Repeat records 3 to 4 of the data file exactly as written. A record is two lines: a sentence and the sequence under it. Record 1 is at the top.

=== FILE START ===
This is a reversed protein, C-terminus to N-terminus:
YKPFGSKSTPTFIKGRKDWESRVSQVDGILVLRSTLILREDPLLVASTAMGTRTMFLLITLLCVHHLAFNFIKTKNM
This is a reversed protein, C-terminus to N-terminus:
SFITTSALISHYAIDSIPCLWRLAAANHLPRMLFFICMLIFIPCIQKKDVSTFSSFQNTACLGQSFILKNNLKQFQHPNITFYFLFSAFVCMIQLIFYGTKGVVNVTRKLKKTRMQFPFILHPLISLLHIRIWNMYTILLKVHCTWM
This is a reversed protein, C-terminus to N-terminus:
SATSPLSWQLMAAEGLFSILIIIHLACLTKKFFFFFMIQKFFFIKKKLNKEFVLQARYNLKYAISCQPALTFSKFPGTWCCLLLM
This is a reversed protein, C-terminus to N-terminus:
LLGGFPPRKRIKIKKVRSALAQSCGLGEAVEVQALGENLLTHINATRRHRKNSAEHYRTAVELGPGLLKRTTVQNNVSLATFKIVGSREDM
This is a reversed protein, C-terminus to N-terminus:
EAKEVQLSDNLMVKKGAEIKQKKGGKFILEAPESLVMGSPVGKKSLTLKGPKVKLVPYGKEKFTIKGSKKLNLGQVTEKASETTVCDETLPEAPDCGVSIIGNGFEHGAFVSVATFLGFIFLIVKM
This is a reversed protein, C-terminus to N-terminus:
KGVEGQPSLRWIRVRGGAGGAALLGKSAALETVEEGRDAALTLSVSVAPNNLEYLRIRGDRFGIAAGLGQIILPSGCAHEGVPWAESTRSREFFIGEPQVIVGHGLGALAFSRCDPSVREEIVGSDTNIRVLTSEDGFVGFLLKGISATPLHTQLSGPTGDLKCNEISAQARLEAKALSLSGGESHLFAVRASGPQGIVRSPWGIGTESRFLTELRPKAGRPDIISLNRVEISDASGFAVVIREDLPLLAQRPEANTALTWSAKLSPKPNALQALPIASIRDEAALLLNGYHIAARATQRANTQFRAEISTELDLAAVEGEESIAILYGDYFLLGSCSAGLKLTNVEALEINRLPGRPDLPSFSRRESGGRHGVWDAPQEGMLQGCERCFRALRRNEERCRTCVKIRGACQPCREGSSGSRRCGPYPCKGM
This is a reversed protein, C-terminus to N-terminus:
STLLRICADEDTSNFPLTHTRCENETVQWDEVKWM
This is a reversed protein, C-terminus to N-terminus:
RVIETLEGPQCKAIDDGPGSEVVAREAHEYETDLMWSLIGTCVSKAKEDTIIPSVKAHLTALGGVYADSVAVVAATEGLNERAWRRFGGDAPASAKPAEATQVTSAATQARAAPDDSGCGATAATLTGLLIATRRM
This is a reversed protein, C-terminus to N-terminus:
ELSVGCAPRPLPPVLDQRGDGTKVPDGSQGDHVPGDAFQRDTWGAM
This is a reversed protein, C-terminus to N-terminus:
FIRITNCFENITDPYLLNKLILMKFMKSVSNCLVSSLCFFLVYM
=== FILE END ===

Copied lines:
This is a reversed protein, C-terminus to N-terminus:
SATSPLSWQLMAAEGLFSILIIIHLACLTKKFFFFFMIQKFFFIKKKLNKEFVLQARYNLKYAISCQPALTFSKFPGTWCCLLLM
This is a reversed protein, C-terminus to N-terminus:
LLGGFPPRKRIKIKKVRSALAQSCGLGEAVEVQALGENLLTHINATRRHRKNSAEHYRTAVELGPGLLKRTTVQNNVSLATFKIVGSREDM